According to the filings, the balance of the Disabled Jockeys' Fund grew steadily from $469,323 at the end of 1997 to $1,327,083 at the end of 2001. During those years, payments to disabled jockeys varied from a low of $32,898 in 1997 to a high of $225,411 in 2000. Each year, payments into the fund were higher than payments made to disabled jockeys.

In 2002, however, the fund's payments to disabled jockeys were $835,815, helping to reduce the balance at year's end from $1,327,083 to $440,888, according to the IRS filings. In 2003, the fund paid out $371,160 and ended the year with a balance of $105,071.

Giovanni, reached in Florida, where he now works for Blue Cross-Blue Shield, said Wednesday that during his time at the Guild the fund was used to pay for special needs of disabled jockeys and that the payments could vary substantially year to year. The payments could be used for new wheelchairs, help with house payments, or the installation of ramps or other equipment at riders' homes. The payments were separate from those used to provide weekly disability checks, Giovanni said.

Asked whether the fund had ever distributed in excess of $800,000 in one year while he was at the Guild, Giovanni said, "I can't ever imagine any situation in which we could have possibly distributed $800,000 in one year."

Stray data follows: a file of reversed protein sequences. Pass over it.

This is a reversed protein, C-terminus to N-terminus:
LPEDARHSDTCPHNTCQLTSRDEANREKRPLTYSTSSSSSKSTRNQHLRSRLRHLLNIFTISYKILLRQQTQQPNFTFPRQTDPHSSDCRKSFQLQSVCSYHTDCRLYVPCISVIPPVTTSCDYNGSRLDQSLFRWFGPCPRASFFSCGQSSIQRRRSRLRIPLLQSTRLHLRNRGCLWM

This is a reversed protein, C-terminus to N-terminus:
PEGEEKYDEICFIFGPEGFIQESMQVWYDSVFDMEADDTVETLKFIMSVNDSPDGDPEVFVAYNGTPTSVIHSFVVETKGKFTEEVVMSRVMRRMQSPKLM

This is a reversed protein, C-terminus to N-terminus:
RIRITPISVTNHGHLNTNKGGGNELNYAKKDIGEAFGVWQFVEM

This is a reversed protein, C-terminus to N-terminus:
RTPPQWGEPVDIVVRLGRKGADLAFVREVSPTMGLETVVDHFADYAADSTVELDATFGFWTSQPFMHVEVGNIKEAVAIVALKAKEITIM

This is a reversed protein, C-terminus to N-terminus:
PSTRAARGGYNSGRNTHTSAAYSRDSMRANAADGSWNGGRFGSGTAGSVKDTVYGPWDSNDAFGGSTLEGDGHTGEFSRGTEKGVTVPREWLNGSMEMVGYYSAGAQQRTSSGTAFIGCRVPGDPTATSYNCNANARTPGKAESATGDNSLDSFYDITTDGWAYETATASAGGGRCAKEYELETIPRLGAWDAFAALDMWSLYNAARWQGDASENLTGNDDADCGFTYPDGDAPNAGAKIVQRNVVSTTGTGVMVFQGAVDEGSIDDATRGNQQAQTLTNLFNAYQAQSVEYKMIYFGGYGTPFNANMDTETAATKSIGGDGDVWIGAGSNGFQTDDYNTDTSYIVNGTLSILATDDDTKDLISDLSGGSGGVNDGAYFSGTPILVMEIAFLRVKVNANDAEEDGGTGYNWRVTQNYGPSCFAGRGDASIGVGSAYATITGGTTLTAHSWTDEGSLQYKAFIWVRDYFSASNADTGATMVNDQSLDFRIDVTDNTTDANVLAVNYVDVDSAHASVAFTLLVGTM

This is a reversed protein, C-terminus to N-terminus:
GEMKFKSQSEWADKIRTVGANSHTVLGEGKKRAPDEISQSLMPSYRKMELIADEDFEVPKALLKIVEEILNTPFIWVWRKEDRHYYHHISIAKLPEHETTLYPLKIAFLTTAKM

In 2002, the Guild started the Disabled Jockeys' Endowment, a nonprofit company that would be funded entirely by public contributions. According to IRS filings, revenue for the endowment was $108,758 in 2002. In 2003, according to the filings, the endowment received $636,576, raising its balance to $745,334.

Funding for the endowment does not come from the Guild itself, according to a statement accompanying the endowment's IRS filings. The statement said, "Contributions are solicited from the general public for the benefit of jockeys, apprentice jockeys, and former jockeys who have been injured and are permanently or temporarily disabled.

"In particular," the statement read, contributions are from "those interested in racing, or those who have become aware of the devastating effect of permanent injuries . . . ."